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Northern Saskatchewan Environmental Quality Committee

The Northern Saskatchewan Environmental Quality Committee (EQC), established in 1995, enables northerners to learn more about uranium mining activities and to see first-hand the environmental protection measures being employed, and the socio-economic benefits being gained. Northern Saskatchewan is the source of one-quarter of the world's uranium supply.

The EQC is currently made up of representatives from some 32 northern municipal and First Nation communities that are impacted by northern mining operations. The member impact communities of the EQC are, in turn, identified in each uranium mine's Human Resource Development Agreement.

The EQC receives technical and organizational support from the Northern Mines Monitoring Secretariat (NMMS), an inter-ministerial committee chaired by Northern Affairs which is dedicated to informing northerners about Saskatchewan's uranium mining industry. The NMMS includes several provincial ministries which regulate and/or support the uranium industry, and also the federal Canadian Nuclear Safety Commission. The NMMS has a small staff complement based within Northern Affairs in La Ronge. The staff's mission is to help EQC members understand uranium mining and to assist the EQC in making informed comments about the industry.

Increasingly, over the years that the EQC has been operating, the EQC has become a more informed and regular voice, providing input into the decisions of both provincial and federal regulators concerning uranium mining issues in the North.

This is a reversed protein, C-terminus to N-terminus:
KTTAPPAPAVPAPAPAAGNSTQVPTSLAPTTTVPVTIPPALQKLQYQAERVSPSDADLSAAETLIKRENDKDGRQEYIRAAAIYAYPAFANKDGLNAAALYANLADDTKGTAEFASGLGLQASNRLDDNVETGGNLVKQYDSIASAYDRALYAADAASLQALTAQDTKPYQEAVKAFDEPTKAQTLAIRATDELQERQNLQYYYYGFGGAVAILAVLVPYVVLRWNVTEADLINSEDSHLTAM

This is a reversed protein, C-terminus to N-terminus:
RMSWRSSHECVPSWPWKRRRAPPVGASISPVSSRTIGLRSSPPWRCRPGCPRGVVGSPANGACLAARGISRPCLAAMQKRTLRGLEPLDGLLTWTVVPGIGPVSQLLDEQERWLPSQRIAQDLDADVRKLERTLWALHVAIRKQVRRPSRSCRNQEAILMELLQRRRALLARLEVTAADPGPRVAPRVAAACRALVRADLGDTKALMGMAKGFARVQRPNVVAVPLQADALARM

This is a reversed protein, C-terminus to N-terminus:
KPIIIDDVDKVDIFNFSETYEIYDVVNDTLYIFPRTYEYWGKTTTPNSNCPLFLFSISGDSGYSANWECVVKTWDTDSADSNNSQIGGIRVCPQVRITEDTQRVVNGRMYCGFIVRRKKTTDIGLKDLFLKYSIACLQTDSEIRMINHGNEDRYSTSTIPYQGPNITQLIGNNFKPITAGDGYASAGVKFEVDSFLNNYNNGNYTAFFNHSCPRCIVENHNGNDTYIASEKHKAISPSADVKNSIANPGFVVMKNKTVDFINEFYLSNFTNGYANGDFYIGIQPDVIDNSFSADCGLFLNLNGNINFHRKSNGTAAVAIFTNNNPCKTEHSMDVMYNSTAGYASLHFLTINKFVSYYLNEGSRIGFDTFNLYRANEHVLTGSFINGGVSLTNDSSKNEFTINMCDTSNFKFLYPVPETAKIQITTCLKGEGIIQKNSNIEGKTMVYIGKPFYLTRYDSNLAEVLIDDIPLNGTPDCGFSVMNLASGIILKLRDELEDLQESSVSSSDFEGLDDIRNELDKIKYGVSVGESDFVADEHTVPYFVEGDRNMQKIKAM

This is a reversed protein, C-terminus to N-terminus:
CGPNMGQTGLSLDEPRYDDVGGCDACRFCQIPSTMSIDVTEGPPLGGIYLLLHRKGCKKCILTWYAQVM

Regular updates of NSEQC activities can be found in NSEQC News, in each edition of Opportunity North.

EQC's Vision Statement

The Environmental Quality Committee, composed of trusted and knowledgeable people each nominated by his/her community, is a bridge between northerners, government and the uranium mining industry - a bridge built upon a solid foundation of mutual trust and respect.

The Environmental Quality Committee is not vested with regulatory responsibilities, but rather is structured to provide a forum which will ensure consideration of the concerns and recommendations of northerners on the way in which uranium development occurs in northern Saskatchewan.

Through informed dialogue and communication, government, the uranium mining industry and the people of the north, together, will strive to ensure that all uranium mining activity takes place in a manner which considers the needs and aspirations of those people most directly affected, the people of northern Saskatchewan.

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